Hello everyone! I “claimed my identity” on the Story Reading Ape before, but it’s been a long time, so I thought I’d stop by and reintroduce myself. But first I want to say a big thank you to Chris for this incredible resource for authors and readers alike. It’s amazing!
So who am I? My name is Lisa Kramer and am I an author, a theatre artist, an educator, a wife, a mother, a confused person trying to reinvent herself, and a person passionate about making this world a better place. That sounds like a lot of different people, doesn’t it? Sometimes I wonder how I manage to function when I have so many different people inside. 😉
I do it by writing, of course. Or directing, or creating art, or teaching or, simply talking. I do it by committing to live my life as passionately and fully as I possibly can. I try my best to challenge others to think about the world differently, and inspire others to make a difference in the world. I try, but sometimes I feel like I’m failing. Sometimes it seems like my voice is just a whisper in a world that has grown loud with anger, hate, and frustration.
I mention the failure because that sense of voiceless-ness was—in some ways—the seed for my young adult speculative fiction novel called P.O.W.ER. We live in a world where everybody seems to be battling for control using the weapons of brutality, guns, violence, religion, and money. I stand by and watch as the people who are in power continue to attempt to strip power from those they don’t think worthy, particularly women or minorities or people who think differently from them. I also watch as we feel powerless to make change—we feel our voices swallowed up in the mass of voices that yell louder, have more money, and step on everyone along the way.
This semester, as adjunct faculty at a university, I am teaching a first year studies seminar that looks at women, gender, and the arts . . . although it has morphed somewhat into looking at those issues in all fields and society as a whole. No surprise to me, the class is made up mostly of women with one lone male. I wish that could be different. In the beginning of the class though, I was disturbed and saddened by the voices of these young women who couldn’t understand why we needed feminism; thought most of the injustice in the world was getting better (even those based on sexual orientation and/or race); and didn’t think anything they could do would make a difference anyway.
My daughter is eleven, and I don’t want her growing up to live in a world where she feels her voice doesn’t matter. I do my best to try and show her how strong she is, and how much she has to offer the world. But, she’s a tween, and sometimes my words aren’t enough. Sometimes my actions aren’t enough. Sometimes I don’t model the behavior I wish for her. Sometimes I show my own fears. I’m not saying I shouldn’t—it’s good for her to see that you can be afraid and still fight for what you believe in. But sometimes it feels like I’m letting her down. So I write stories to encourage her to see the possibilities in this world for everyone.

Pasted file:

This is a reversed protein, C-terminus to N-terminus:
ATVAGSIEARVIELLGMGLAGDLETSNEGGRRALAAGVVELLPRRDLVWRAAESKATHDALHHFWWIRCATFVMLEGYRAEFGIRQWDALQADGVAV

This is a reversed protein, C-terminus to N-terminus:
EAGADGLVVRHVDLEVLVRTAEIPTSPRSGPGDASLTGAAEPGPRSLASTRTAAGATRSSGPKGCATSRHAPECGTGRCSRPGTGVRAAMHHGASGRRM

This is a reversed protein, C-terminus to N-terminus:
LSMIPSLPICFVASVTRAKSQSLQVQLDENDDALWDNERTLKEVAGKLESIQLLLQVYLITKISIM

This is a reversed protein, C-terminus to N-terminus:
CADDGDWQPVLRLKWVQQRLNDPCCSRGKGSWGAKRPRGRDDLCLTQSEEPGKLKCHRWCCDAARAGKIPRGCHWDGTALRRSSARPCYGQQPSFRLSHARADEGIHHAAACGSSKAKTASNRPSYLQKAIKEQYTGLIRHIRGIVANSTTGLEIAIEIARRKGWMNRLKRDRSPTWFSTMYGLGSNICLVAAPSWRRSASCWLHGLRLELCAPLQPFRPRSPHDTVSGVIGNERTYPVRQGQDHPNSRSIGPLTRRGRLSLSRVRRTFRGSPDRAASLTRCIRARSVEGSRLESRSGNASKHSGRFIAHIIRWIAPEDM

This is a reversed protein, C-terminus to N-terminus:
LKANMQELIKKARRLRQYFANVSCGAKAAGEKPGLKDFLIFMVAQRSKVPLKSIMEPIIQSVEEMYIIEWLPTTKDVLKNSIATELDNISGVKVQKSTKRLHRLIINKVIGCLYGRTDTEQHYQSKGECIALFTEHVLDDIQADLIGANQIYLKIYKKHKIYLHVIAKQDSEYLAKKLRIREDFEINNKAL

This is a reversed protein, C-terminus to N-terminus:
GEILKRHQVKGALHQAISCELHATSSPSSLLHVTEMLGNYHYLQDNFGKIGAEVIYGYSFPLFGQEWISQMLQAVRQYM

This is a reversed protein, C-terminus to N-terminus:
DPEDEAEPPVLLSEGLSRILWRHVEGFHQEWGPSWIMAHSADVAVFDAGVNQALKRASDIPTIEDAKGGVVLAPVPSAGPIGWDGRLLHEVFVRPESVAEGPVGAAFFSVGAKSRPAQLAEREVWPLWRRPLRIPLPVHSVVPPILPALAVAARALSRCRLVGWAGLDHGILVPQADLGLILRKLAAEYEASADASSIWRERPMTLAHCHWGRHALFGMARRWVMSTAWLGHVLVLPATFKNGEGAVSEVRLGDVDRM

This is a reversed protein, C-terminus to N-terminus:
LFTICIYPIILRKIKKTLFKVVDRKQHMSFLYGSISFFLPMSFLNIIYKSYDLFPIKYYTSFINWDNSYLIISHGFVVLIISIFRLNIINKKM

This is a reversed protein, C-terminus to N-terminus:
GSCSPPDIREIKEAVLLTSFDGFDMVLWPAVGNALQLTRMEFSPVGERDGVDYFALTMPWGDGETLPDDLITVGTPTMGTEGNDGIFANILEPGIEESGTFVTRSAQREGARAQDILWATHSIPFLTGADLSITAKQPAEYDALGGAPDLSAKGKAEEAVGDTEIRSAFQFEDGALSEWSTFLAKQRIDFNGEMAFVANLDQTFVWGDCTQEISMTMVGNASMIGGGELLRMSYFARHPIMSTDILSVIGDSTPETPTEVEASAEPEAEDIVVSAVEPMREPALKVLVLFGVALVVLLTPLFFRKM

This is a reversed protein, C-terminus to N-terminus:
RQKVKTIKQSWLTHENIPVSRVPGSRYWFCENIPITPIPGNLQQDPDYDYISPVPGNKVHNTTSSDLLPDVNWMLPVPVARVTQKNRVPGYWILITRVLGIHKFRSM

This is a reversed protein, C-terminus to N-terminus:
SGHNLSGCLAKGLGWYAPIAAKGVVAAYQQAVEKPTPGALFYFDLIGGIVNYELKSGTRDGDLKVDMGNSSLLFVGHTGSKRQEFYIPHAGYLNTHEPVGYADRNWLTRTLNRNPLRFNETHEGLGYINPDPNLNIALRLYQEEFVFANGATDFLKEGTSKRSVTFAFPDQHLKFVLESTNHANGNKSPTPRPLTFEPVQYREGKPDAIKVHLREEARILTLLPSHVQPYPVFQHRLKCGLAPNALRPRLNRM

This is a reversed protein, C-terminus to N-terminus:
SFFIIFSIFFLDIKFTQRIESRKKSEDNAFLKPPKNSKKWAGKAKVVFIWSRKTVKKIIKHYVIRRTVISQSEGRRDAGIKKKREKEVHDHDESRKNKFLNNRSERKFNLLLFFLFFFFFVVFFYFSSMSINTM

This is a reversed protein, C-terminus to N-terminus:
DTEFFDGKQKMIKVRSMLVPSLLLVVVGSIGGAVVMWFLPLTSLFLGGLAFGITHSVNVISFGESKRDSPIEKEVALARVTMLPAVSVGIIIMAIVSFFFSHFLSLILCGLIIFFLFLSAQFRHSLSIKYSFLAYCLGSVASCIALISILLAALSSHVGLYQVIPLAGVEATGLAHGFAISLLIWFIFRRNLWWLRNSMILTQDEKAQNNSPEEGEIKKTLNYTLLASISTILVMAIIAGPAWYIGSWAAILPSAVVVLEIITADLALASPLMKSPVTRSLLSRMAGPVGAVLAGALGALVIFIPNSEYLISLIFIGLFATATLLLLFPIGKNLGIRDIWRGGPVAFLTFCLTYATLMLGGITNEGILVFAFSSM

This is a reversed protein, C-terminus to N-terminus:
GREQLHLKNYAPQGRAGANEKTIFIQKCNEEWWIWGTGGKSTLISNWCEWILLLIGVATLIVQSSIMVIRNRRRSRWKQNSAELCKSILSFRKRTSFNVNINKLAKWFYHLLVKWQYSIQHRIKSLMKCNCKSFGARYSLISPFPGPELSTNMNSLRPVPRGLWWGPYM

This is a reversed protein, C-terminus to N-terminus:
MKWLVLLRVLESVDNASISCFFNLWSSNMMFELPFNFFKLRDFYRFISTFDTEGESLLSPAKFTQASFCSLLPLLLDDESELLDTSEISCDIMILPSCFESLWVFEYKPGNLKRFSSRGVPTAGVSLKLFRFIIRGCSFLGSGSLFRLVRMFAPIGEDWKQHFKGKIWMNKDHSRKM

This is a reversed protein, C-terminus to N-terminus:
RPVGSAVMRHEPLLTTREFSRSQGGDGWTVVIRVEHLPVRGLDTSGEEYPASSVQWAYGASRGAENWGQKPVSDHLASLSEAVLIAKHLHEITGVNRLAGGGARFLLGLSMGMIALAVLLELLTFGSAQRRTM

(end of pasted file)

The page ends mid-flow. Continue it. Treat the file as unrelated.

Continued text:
If you are interested in learning more about me, you can find me in the following locations:
- Lisa A. Kramer: Woman Wielding Words my combination website/blog which contains pages for all of my creative work.
- If you are interested in my theatre work, where I sometimes manage to combine my passion for writing with my belief in theatre for social change, visit my business blog heArtful Theatre Company
- Amazon (although please note that, for some reason, all my works don’t show up there):
- UK – USA – Canada – Australia
- Shelfari at LisaWieldsWords
I love to interact with people through my words, so I hope you will stop by and say hello. I invite you all to join me in celebrating the unsung abilities of people who strive to make the world a better place.
What would happen if women and girls joined their unique abilities to change the world? In a time where access to the written word is reserved to men, Andra BetScrivener’s ability to read and write must remain a secret, or she could lose her hands, her eyes or her life. At 17 she discovers that her abilities extend beyond reading: she can write events to life. Desperate to keep her powers hidden from both the government and a rebel group, she learns her words have the power to kill, threatening her father’s life and her own freedom. Andra’s fight empowers others to stop governmental oppression. But in a society ruled by lies, cruelty and inequality, her journey will not be easy or safe.
For every book sold, $1.00 will be donated to causes that support women and children around the world!